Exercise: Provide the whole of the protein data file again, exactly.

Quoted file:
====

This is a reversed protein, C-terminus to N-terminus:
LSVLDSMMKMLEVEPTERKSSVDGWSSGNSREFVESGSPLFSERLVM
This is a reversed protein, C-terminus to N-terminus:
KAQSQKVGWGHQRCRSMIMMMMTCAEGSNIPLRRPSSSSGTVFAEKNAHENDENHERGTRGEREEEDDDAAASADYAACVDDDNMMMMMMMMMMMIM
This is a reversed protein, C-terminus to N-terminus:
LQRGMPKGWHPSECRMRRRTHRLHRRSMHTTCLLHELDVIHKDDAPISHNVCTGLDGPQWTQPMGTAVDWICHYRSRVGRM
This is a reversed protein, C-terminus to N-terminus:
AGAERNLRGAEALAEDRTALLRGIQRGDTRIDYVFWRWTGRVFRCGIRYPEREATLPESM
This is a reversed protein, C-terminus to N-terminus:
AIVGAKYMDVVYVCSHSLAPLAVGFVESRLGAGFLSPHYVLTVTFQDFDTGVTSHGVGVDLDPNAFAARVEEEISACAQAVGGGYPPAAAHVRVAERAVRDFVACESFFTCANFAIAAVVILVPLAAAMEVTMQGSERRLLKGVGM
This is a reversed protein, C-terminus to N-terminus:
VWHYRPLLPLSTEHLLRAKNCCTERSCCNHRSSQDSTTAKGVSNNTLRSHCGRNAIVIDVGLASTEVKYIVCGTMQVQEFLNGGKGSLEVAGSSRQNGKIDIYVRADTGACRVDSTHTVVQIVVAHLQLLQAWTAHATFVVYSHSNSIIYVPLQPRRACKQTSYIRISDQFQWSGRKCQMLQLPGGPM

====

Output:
This is a reversed protein, C-terminus to N-terminus:
LSVLDSMMKMLEVEPTERKSSVDGWSSGNSREFVESGSPLFSERLVM
This is a reversed protein, C-terminus to N-terminus:
KAQSQKVGWGHQRCRSMIMMMMTCAEGSNIPLRRPSSSSGTVFAEKNAHENDENHERGTRGEREEEDDDAAASADYAACVDDDNMMMMMMMMMMMIM
This is a reversed protein, C-terminus to N-terminus:
LQRGMPKGWHPSECRMRRRTHRLHRRSMHTTCLLHELDVIHKDDAPISHNVCTGLDGPQWTQPMGTAVDWICHYRSRVGRM
This is a reversed protein, C-terminus to N-terminus:
AGAERNLRGAEALAEDRTALLRGIQRGDTRIDYVFWRWTGRVFRCGIRYPEREATLPESM
This is a reversed protein, C-terminus to N-terminus:
AIVGAKYMDVVYVCSHSLAPLAVGFVESRLGAGFLSPHYVLTVTFQDFDTGVTSHGVGVDLDPNAFAARVEEEISACAQAVGGGYPPAAAHVRVAERAVRDFVACESFFTCANFAIAAVVILVPLAAAMEVTMQGSERRLLKGVGM
This is a reversed protein, C-terminus to N-terminus:
VWHYRPLLPLSTEHLLRAKNCCTERSCCNHRSSQDSTTAKGVSNNTLRSHCGRNAIVIDVGLASTEVKYIVCGTMQVQEFLNGGKGSLEVAGSSRQNGKIDIYVRADTGACRVDSTHTVVQIVVAHLQLLQAWTAHATFVVYSHSNSIIYVPLQPRRACKQTSYIRISDQFQWSGRKCQMLQLPGGPM